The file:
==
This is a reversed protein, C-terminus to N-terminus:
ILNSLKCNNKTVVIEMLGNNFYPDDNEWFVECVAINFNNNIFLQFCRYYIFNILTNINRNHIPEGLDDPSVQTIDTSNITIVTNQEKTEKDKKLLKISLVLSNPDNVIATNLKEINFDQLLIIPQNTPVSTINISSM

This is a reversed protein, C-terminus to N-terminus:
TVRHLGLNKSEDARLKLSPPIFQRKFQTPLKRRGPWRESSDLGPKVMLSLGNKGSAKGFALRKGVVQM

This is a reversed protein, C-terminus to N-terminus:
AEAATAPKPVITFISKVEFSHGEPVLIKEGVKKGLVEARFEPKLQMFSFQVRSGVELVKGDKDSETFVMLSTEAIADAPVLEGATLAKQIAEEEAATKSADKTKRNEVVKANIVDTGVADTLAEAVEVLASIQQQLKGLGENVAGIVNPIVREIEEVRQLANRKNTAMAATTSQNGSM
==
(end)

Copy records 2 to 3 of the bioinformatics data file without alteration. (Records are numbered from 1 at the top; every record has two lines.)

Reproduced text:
This is a reversed protein, C-terminus to N-terminus:
TVRHLGLNKSEDARLKLSPPIFQRKFQTPLKRRGPWRESSDLGPKVMLSLGNKGSAKGFALRKGVVQM

This is a reversed protein, C-terminus to N-terminus:
AEAATAPKPVITFISKVEFSHGEPVLIKEGVKKGLVEARFEPKLQMFSFQVRSGVELVKGDKDSETFVMLSTEAIADAPVLEGATLAKQIAEEEAATKSADKTKRNEVVKANIVDTGVADTLAEAVEVLASIQQQLKGLGENVAGIVNPIVREIEEVRQLANRKNTAMAATTSQNGSM